the XVII century, the ration of drink in the Navy was
one gallon of beer or wine a day. Owing to stowage difficulties,
Admiral Blake introduced brandy instead of beer in about
1650; rum replaced brandy in 1687 following the conquest
of Jamaica. The ration then was half a pint of rum twice
daily - half that quantity for Boys. Before brandy or
rum were drunk by the sailors, beer was the accepted ration
drink provided. In their days, Hawkins and Frobisher said
they could cruise as long as the beer lasted.
the beer must been terrible stuff - according to William
Thompson, who addressed an "appeal to the public to
prevent the Navy being supplied with pernicious provisions"
(1761). It "stands as abominably as the foul stagnant
water which is pumped out of many cellars in London
at the midnight hour and the sailors were under the
necessity of shutting their eyes and stopping their
breath by holding their noses before they could conquer
their aversion so as to prevail upon themselves in their
extreme necessities to drink it". In 1634 Nathaniel
Knott, in his "Advice of a Seaman" wrote that "The brewers
have gotten the art to sophisticate beer with broom
instead of hops, and ashes instead of malt, and (to
make it more lively) to pickle it with salt water so
that, whilst it is new, it shall seemingly be worthy
of praise, but in one month wax worse than stinking
1740 Admiral Vernon (commonly known as "Old Grog" because
of the cloak he habitually wore which was made of a coarse
kind of taffeta called Grogram) introduced the watering-down
of the sailors' rum
watered rum accordingly soon achieved the name of 'Grog'.
In 1740 the issue was 1 pint of rum mixed with 1 quart
of water, issued in the forenoon and again in the evening;
the evening issue was stopped in 1824 and the ration
of rum reduced to one gill (eighth of a pint) per man
per day in 1850.
Admiral Vernon (Old Grogam)
Vernon's actual instruction about grog is contained
in a letter dated from HMSBURFORD at Port Royal,
Jamaica, 30 August, 1740; it directs that the daily
allowance of 1 pint of rum per man is to be mixed with
a quart of water `in one scuttled butt kept for that
purpose, and to be done upon deck, in the presence of
the Lieutenant of the Watch, who is to see that no man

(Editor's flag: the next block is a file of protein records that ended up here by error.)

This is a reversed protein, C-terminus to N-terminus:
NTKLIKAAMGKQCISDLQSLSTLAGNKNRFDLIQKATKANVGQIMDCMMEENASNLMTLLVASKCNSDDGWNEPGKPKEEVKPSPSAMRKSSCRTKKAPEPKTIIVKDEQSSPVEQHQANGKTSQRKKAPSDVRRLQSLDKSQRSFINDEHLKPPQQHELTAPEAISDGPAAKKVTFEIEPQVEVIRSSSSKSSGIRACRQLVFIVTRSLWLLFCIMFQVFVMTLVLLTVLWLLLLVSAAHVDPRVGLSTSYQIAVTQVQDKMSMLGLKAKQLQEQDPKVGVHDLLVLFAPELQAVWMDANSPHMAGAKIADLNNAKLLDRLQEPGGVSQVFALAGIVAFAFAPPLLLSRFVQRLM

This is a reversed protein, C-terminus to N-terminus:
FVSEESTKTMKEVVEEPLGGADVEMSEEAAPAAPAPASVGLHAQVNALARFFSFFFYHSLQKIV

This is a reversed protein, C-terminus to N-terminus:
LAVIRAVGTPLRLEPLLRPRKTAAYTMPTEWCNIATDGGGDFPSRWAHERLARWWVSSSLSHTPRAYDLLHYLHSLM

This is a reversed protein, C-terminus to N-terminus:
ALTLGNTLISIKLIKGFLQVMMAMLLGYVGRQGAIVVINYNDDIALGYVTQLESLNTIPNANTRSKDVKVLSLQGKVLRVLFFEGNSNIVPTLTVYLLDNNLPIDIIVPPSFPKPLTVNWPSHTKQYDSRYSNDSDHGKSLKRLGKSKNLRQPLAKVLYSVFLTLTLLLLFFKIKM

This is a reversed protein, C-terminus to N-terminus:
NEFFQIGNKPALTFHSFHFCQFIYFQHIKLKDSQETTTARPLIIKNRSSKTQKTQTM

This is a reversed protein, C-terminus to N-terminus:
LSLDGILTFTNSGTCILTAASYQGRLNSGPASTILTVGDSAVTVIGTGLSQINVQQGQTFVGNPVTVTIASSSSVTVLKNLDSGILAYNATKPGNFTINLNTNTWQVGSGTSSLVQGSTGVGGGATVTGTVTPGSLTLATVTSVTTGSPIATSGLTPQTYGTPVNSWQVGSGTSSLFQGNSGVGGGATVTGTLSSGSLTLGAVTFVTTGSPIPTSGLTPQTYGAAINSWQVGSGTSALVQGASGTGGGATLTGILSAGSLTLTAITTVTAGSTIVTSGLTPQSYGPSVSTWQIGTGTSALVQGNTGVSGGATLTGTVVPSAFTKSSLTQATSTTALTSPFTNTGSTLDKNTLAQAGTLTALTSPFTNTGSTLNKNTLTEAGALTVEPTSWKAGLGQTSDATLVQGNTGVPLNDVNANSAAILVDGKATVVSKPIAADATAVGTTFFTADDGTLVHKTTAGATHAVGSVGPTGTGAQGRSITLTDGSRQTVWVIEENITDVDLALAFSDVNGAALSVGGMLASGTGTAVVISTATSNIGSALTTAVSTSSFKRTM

is cheated of his proper allowance'. (A 'scuttled butt'
is a barrel with one end removed)
is the mixture of one-eighth of a pint (1 gill) of rum
with one quarter of a pint of water (i.e., 1 part rum,
2 parts water) issued as a daily ration to all ratings
below Petty Officer of and over the age of 20 years
who desire it. CPO's and POs draw their rum neat.
grog replaced three-water grog early in 1937. (i.e.
1 part rum to 1 part water) Men entitled to the rum
or grog issue who do not draw it receive Grog Money
in lieu. Officers are not entitled to the daily ration
of rum or grog. Grog money was increased to 3 pence
per day in 1919; prior to then it had been 1 Shilling
and 7 pence per month.
rating below the age of 20 years is not allowed to receive
the daily rum ration; he is accordingly marked in the
ship's books with the letters U.A. (= Under Age). He
is similarly debarred from drawing grog in which to
splice the mainbrace. The expression is sometimes used
offensively by an older rating to a youngster to emphasise
his youth. Twenty years as the minimum age for drawing
the spirit ration was introduced in November, 1881.
Naval unofficial name given to the residue remaining
in the grog tub after the daily issue has been made,
or in the mess fanny after each man has had his share;
from the French "Plus". That which remains in the grog
tub is required by the regulations to be thrown overboard.
SPLICING THE MAINBRACE
An extra issue of one-eight of a pint of rum to each officer
and man of an over the age of 20 who desires to take the
rum, lemonade for others. The rum is mixed with water
into grog for all ratings below the rank of Petty Officer.
Ratings marked "T" in the ship's books may draw rum or
grog or lemonade when the main brace is spliced; no money
payment in lieu is allowable. The order to make this extra
issue may be given only by the Sovereign (or a member
of the Royal Family) or by the Admiralty. Splicing the
main brace is the only occasion when officers may be issued
with service rum.
name arose from the reward customarily given in sailing
ships to men who carried out the task of splicing the
main brace. As the main brace had to be led through blocks,
a long splice (as opposed to a short splice or a knot)
had to be made in it when repair was necessary, and the
ship had to remain on the one tack until the job was completed.
Thus the work had to be done at great speed and in whatever
conditions prevailed at the time since the ship could
not be steered effectively with a broken main brace. The
ship's best Able Seamen normally were chosen to do the
work under the supervision of the Boatswain. The VICTORY's
main brace was of 5" hemp.